‘My husband Freddy had been a Jewish lawyer in Germany. The Nazis came to get him but he’d been warned. So he rushed over to the French frontier in his little car and got into Paris, so they didn’t get him, absolute luck really. And the person who warned him was a judge, he said warn little Freddy that they’re coming for him. Freddy didn’t know that this judge had become a Nazi, you see, so he had inside information. A lot of Germans at that time became Nazis because their pensions and so much else depended on it. He was probably quite a harmless fairly ineffective chap but at least he did that one good deed and Freddy got away from certain death.
‘He arrived in Paris and hadn’t got anywhere to go, he went to see a cousin of his, and his cousin said, I’ll find you a room somewhere, and the room had a big population of bedbugs, they were climbing up the walls and Freddy sat on his bed hitting out at them with a bedroom slipper. This was a quite usual thing to be doing in those days, much more common than now, and they had special chaps who advertised Atilla Chasseur de Pinés, they made quite a living out of it.
‘As he couldn’t practice as a lawyer in this country, Freddy gradually became a painter. He loved painting Wales in winter when the bracken was browny red. He started doing scenes in Paris. He loved to paint things like a French soldier pushing a pram. Then, as he became more of an artist, he went to Spain and did some lovely things there. He was never uninfluenced by anyone else. He was rather a primitive to start with, then he developed into a more serious painter. He adored the Welsh landscape and Francis, my son, inherited this enjoyment and still lives on the top of a mountain in Wales.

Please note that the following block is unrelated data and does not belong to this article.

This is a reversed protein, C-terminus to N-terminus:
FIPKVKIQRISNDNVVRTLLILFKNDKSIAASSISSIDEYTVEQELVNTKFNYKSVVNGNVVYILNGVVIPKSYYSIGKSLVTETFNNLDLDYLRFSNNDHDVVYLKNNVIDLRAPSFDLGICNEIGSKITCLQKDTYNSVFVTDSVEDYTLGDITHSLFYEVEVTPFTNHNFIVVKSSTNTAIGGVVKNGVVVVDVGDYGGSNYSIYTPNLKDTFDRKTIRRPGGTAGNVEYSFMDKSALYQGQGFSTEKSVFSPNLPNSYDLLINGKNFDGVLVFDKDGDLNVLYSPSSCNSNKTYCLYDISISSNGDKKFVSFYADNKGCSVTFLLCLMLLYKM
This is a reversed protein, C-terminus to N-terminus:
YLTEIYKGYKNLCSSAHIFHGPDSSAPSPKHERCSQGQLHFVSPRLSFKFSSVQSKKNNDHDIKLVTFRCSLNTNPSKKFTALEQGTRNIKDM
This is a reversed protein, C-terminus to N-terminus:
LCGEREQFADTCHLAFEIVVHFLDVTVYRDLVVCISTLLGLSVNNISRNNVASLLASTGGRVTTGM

‘I can remember you, Jeremy, going to stay there in that very cold winter when everything froze. It was a terrible terrible winter but you all went off, I didn’t, I stayed here. You had a bottle of water in a fizzy water bottle, I think it exploded in the car.
‘My son Francis became Welsh speaking and became chairman of the Welsh Fell Runners and took them running up Everest, no, not to the top, but as far as a camp they built half way up and then they all ran down, and he did a video of it and when they were talking they passed the microphone from one to the other because they were so breathless that they none of them could talk for very long.’
Diana spoke about fox hunting, which had many enthusiasts among the neighbouring gentry.
‘We didn’t let them meet at the castle. They had their meets at the farm. I was never interested. My brother Michael was never interested.
‘Jimmy Croft had been Master of Hounds. I don’t belong to that world at all. The only time I ever hunted was staying with the Maharajah of Jaipur. This was on a visit to a cousin who was with a cavalry regiment out there. We were hunting a jackal, going through land where there were many antelopes and they all scattered to either side of us as we came along. They used jackals to chase instead of foxes, but I don’t think we ever killed a jackal.
‘The trouble with this life was that in India they expected you to want to watch polo, the last thing I wanted to do was watch polo.’
Jeremy Sandford FanClub Archives
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